Early Intervention Services
EI supports families in developing the skills to help their children learn and grow. Services are delivered through a parent coaching model in each family’s home or other care giving settings. Services are available for children from birth to three years who have developmental delays in one or more or the following areas: cognitive, physical, communication, self-help, and/or social skills. EI services are also provided to children who have medically diagnosed conditions that are likely to result in a developmental delay later in the child’s development.
The focus of Oregon’s Early Intervention program is to build the family’s capacity to meet the special needs of the child with a disability. Most interventions are provided to the child within everyday routines, activities, and places within their natural environment. Family members or caregivers are shown strategies for teaching the child in situations where and when a skill is used.
Early Intervention services may include:
- Home Visits by specialists or therapists that focus on increasing a child’s skill development in areas identified by the team and on coaching parents in specific techniques or strategies to further expand a child’s skills or increase participation in family routines.
- Parent-Toddler Groups which provide parents with opportunities to learn specific intervention strategies for teaching their children. Children also have opportunities for social and communication interaction, skill development, and practice in an enriched and guided environment.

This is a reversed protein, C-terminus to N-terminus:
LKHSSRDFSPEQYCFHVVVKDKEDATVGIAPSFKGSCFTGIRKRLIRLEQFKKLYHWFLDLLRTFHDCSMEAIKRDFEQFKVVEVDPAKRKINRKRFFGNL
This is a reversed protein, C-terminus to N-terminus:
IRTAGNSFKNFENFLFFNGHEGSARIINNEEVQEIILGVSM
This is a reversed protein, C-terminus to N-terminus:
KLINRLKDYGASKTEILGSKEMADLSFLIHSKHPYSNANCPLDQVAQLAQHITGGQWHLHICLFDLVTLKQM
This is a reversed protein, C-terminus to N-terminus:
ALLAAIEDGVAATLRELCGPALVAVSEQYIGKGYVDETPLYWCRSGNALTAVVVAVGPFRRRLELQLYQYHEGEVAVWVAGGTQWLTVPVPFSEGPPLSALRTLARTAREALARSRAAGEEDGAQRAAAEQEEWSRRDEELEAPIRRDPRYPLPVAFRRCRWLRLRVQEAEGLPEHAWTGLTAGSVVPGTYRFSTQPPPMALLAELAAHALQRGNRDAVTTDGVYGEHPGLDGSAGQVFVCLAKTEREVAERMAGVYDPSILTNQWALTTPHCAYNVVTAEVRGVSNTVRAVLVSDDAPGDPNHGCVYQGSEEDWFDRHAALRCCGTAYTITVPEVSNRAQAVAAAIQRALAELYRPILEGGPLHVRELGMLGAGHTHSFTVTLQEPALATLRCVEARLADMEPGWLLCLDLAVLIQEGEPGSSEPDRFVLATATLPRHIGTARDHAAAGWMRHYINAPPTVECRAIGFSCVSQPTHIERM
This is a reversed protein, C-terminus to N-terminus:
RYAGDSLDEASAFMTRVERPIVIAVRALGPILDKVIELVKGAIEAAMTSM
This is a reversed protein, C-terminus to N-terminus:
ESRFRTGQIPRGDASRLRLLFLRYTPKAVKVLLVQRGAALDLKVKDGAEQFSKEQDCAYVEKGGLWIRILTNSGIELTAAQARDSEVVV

- Structured Class (Applied Behavior), recommended for children who are two years old who have autism spectrum disorder and require a highly specialized, intensive intervention program.
- Direct Therapy, provided to those children who have specific therapy needs. Training and/or consultation from a therapist are provided to EI specialists and parents as needed. Related service providers will offer ways to support and train the EI specialist so they have the knowledge and skills to work effectively on motor and communication goals.
- Connections to Community Resources Specialists and therapists may assist parents as they identify community-based providers or services (support groups, social services, community activities, and so on).
- Information from a variety of sources (articles, Internet, library, videos, etc.) about typical child development, your child’s specific disability, assistive technology and equipment, use of an interpreter, and so on.
Levels of service in each of these options vary and are based on the needs of the child and family.